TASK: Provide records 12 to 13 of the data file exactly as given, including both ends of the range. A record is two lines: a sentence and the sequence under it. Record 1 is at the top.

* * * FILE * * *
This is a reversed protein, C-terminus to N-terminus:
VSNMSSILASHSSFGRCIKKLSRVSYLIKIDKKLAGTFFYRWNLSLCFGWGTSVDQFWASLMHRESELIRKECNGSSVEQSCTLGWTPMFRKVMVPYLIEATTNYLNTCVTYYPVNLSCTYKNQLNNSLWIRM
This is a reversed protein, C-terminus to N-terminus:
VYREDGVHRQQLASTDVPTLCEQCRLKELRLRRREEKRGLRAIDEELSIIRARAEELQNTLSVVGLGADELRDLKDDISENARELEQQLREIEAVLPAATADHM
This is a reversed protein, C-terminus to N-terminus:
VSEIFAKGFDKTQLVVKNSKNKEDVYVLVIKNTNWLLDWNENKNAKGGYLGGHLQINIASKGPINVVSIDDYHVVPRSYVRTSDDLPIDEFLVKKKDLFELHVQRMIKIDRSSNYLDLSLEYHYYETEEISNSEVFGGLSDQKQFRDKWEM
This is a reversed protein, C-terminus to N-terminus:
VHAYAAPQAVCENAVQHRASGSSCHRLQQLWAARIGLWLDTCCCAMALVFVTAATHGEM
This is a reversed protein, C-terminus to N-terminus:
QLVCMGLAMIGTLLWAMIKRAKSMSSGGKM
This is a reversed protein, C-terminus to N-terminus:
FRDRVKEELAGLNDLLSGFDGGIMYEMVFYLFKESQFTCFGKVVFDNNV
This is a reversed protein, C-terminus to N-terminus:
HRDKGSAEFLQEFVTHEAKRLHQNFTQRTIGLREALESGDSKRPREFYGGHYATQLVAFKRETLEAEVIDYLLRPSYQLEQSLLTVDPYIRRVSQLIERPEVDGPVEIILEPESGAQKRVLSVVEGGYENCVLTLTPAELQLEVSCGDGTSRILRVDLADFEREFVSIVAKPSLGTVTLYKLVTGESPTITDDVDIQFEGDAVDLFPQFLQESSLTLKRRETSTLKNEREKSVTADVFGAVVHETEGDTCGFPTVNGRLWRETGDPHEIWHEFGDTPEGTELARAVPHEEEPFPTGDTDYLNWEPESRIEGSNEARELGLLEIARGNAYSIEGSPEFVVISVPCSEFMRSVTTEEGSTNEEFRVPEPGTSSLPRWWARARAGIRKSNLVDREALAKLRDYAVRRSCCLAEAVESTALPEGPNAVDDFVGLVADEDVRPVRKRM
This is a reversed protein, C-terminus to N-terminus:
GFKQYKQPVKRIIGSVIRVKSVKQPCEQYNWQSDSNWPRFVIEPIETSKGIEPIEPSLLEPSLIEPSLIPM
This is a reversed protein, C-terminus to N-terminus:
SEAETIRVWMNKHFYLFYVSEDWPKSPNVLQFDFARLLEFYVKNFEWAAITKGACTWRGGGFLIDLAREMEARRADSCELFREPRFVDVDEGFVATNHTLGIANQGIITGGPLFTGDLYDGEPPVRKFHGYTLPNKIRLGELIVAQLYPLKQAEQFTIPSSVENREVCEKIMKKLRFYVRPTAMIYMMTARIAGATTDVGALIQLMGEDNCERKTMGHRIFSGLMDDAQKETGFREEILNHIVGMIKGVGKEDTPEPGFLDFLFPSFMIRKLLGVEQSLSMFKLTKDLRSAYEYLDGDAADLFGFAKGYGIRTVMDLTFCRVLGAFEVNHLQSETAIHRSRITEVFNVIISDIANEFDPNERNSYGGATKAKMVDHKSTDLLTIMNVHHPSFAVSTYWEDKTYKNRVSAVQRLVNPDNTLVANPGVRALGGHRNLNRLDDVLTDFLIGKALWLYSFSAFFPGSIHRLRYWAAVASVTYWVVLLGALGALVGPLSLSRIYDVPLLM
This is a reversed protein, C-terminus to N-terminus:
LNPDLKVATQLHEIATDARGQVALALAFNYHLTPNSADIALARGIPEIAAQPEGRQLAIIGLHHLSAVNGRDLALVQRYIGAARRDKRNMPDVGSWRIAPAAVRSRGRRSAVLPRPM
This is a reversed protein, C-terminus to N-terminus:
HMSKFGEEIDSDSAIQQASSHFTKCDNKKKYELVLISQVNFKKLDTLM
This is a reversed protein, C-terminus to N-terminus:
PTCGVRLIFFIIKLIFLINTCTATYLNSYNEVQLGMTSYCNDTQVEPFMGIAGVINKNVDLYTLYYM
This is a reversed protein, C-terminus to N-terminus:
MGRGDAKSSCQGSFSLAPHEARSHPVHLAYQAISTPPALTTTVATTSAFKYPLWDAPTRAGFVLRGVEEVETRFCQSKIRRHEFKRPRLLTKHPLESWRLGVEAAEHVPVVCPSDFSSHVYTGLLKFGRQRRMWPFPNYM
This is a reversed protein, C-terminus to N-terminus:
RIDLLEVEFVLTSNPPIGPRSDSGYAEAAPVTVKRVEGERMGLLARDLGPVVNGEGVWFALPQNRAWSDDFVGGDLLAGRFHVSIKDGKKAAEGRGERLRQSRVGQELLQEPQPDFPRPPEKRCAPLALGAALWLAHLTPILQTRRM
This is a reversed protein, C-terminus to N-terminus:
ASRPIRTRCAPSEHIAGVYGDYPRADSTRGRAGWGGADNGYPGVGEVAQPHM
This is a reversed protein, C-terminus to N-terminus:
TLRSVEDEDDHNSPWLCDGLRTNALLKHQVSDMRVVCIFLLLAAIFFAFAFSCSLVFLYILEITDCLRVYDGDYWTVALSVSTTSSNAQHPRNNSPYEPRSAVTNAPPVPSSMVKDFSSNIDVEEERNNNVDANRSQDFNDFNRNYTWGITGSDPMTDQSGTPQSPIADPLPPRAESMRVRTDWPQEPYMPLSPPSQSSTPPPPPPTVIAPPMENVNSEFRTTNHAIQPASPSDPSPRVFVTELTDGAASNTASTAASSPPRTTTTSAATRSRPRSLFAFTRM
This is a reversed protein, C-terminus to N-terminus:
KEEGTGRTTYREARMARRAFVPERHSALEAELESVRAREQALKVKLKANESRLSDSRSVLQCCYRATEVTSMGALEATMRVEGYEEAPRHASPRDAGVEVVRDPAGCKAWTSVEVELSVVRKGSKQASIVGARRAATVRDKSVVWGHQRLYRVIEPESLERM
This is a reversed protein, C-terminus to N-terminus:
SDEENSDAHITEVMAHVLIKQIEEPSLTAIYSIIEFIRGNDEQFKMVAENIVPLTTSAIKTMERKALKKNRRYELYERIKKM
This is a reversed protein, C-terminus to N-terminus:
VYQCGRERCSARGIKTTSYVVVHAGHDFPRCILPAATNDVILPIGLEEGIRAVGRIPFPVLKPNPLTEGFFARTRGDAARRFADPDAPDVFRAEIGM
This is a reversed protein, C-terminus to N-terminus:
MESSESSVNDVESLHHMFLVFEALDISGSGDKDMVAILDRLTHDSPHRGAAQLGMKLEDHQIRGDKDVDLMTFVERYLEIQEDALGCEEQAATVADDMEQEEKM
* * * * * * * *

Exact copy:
This is a reversed protein, C-terminus to N-terminus:
PTCGVRLIFFIIKLIFLINTCTATYLNSYNEVQLGMTSYCNDTQVEPFMGIAGVINKNVDLYTLYYM
This is a reversed protein, C-terminus to N-terminus:
MGRGDAKSSCQGSFSLAPHEARSHPVHLAYQAISTPPALTTTVATTSAFKYPLWDAPTRAGFVLRGVEEVETRFCQSKIRRHEFKRPRLLTKHPLESWRLGVEAAEHVPVVCPSDFSSHVYTGLLKFGRQRRMWPFPNYM